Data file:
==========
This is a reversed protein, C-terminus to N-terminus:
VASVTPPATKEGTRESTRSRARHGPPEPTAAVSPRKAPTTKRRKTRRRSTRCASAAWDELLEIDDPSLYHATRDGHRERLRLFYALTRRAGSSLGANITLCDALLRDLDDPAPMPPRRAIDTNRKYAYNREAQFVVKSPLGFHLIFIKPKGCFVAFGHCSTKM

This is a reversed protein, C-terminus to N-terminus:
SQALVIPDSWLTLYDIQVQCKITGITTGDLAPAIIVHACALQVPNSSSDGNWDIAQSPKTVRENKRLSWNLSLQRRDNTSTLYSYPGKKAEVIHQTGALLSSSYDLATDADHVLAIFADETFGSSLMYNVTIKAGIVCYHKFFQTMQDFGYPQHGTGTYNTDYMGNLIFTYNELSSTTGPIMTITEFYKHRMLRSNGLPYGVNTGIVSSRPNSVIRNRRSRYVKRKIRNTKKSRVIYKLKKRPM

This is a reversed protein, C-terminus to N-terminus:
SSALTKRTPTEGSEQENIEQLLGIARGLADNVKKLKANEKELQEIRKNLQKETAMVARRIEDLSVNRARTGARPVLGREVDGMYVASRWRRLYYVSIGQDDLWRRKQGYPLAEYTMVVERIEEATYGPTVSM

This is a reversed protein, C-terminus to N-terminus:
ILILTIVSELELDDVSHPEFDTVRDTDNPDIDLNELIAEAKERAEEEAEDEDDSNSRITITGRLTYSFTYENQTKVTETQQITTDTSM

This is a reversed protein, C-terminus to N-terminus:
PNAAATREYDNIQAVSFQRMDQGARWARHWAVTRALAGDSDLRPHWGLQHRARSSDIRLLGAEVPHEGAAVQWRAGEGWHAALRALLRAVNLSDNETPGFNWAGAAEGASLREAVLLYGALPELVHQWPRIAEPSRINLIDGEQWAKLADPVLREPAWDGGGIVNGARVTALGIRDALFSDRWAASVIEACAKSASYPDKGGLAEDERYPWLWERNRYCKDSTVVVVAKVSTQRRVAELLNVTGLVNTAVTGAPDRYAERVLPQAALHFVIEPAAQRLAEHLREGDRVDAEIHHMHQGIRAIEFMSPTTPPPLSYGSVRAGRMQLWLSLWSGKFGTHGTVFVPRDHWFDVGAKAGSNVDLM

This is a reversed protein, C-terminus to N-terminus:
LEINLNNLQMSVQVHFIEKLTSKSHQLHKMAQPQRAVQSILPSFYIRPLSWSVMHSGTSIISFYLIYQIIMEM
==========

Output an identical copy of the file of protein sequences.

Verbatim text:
This is a reversed protein, C-terminus to N-terminus:
VASVTPPATKEGTRESTRSRARHGPPEPTAAVSPRKAPTTKRRKTRRRSTRCASAAWDELLEIDDPSLYHATRDGHRERLRLFYALTRRAGSSLGANITLCDALLRDLDDPAPMPPRRAIDTNRKYAYNREAQFVVKSPLGFHLIFIKPKGCFVAFGHCSTKM

This is a reversed protein, C-terminus to N-terminus:
SQALVIPDSWLTLYDIQVQCKITGITTGDLAPAIIVHACALQVPNSSSDGNWDIAQSPKTVRENKRLSWNLSLQRRDNTSTLYSYPGKKAEVIHQTGALLSSSYDLATDADHVLAIFADETFGSSLMYNVTIKAGIVCYHKFFQTMQDFGYPQHGTGTYNTDYMGNLIFTYNELSSTTGPIMTITEFYKHRMLRSNGLPYGVNTGIVSSRPNSVIRNRRSRYVKRKIRNTKKSRVIYKLKKRPM

This is a reversed protein, C-terminus to N-terminus:
SSALTKRTPTEGSEQENIEQLLGIARGLADNVKKLKANEKELQEIRKNLQKETAMVARRIEDLSVNRARTGARPVLGREVDGMYVASRWRRLYYVSIGQDDLWRRKQGYPLAEYTMVVERIEEATYGPTVSM

This is a reversed protein, C-terminus to N-terminus:
ILILTIVSELELDDVSHPEFDTVRDTDNPDIDLNELIAEAKERAEEEAEDEDDSNSRITITGRLTYSFTYENQTKVTETQQITTDTSM

This is a reversed protein, C-terminus to N-terminus:
PNAAATREYDNIQAVSFQRMDQGARWARHWAVTRALAGDSDLRPHWGLQHRARSSDIRLLGAEVPHEGAAVQWRAGEGWHAALRALLRAVNLSDNETPGFNWAGAAEGASLREAVLLYGALPELVHQWPRIAEPSRINLIDGEQWAKLADPVLREPAWDGGGIVNGARVTALGIRDALFSDRWAASVIEACAKSASYPDKGGLAEDERYPWLWERNRYCKDSTVVVVAKVSTQRRVAELLNVTGLVNTAVTGAPDRYAERVLPQAALHFVIEPAAQRLAEHLREGDRVDAEIHHMHQGIRAIEFMSPTTPPPLSYGSVRAGRMQLWLSLWSGKFGTHGTVFVPRDHWFDVGAKAGSNVDLM

This is a reversed protein, C-terminus to N-terminus:
LEINLNNLQMSVQVHFIEKLTSKSHQLHKMAQPQRAVQSILPSFYIRPLSWSVMHSGTSIISFYLIYQIIMEM